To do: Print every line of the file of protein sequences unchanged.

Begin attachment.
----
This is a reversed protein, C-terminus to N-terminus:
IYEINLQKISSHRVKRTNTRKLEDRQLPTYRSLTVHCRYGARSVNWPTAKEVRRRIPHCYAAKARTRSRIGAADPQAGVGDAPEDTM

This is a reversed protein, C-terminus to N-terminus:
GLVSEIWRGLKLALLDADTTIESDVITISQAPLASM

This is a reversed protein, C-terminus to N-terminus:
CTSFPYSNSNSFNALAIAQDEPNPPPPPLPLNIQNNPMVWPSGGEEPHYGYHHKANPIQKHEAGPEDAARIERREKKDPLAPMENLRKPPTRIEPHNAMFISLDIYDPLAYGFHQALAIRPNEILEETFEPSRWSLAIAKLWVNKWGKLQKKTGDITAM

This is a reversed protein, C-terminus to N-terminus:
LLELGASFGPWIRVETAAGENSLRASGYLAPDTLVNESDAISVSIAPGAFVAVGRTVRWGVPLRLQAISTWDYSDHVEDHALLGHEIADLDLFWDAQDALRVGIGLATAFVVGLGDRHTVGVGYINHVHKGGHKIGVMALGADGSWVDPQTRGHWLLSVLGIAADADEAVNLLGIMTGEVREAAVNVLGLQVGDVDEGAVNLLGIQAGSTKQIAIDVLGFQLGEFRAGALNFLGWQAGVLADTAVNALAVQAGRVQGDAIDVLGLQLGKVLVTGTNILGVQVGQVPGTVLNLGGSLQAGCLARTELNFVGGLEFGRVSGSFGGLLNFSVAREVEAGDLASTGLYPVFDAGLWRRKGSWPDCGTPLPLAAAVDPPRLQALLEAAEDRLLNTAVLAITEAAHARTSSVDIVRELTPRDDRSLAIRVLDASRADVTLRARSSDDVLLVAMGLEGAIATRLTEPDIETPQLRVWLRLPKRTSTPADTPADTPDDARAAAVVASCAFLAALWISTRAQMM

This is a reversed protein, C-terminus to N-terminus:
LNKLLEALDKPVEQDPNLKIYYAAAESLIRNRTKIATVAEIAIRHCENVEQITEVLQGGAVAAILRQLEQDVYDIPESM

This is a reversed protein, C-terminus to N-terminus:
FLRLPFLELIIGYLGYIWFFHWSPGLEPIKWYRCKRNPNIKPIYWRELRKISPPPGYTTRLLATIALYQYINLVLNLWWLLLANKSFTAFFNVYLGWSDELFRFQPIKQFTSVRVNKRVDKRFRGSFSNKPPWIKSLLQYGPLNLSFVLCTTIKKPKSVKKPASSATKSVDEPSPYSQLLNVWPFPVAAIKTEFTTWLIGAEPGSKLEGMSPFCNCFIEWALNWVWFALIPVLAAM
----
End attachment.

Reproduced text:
This is a reversed protein, C-terminus to N-terminus:
IYEINLQKISSHRVKRTNTRKLEDRQLPTYRSLTVHCRYGARSVNWPTAKEVRRRIPHCYAAKARTRSRIGAADPQAGVGDAPEDTM

This is a reversed protein, C-terminus to N-terminus:
GLVSEIWRGLKLALLDADTTIESDVITISQAPLASM

This is a reversed protein, C-terminus to N-terminus:
CTSFPYSNSNSFNALAIAQDEPNPPPPPLPLNIQNNPMVWPSGGEEPHYGYHHKANPIQKHEAGPEDAARIERREKKDPLAPMENLRKPPTRIEPHNAMFISLDIYDPLAYGFHQALAIRPNEILEETFEPSRWSLAIAKLWVNKWGKLQKKTGDITAM

This is a reversed protein, C-terminus to N-terminus:
LLELGASFGPWIRVETAAGENSLRASGYLAPDTLVNESDAISVSIAPGAFVAVGRTVRWGVPLRLQAISTWDYSDHVEDHALLGHEIADLDLFWDAQDALRVGIGLATAFVVGLGDRHTVGVGYINHVHKGGHKIGVMALGADGSWVDPQTRGHWLLSVLGIAADADEAVNLLGIMTGEVREAAVNVLGLQVGDVDEGAVNLLGIQAGSTKQIAIDVLGFQLGEFRAGALNFLGWQAGVLADTAVNALAVQAGRVQGDAIDVLGLQLGKVLVTGTNILGVQVGQVPGTVLNLGGSLQAGCLARTELNFVGGLEFGRVSGSFGGLLNFSVAREVEAGDLASTGLYPVFDAGLWRRKGSWPDCGTPLPLAAAVDPPRLQALLEAAEDRLLNTAVLAITEAAHARTSSVDIVRELTPRDDRSLAIRVLDASRADVTLRARSSDDVLLVAMGLEGAIATRLTEPDIETPQLRVWLRLPKRTSTPADTPADTPDDARAAAVVASCAFLAALWISTRAQMM

This is a reversed protein, C-terminus to N-terminus:
LNKLLEALDKPVEQDPNLKIYYAAAESLIRNRTKIATVAEIAIRHCENVEQITEVLQGGAVAAILRQLEQDVYDIPESM

This is a reversed protein, C-terminus to N-terminus:
FLRLPFLELIIGYLGYIWFFHWSPGLEPIKWYRCKRNPNIKPIYWRELRKISPPPGYTTRLLATIALYQYINLVLNLWWLLLANKSFTAFFNVYLGWSDELFRFQPIKQFTSVRVNKRVDKRFRGSFSNKPPWIKSLLQYGPLNLSFVLCTTIKKPKSVKKPASSATKSVDEPSPYSQLLNVWPFPVAAIKTEFTTWLIGAEPGSKLEGMSPFCNCFIEWALNWVWFALIPVLAAM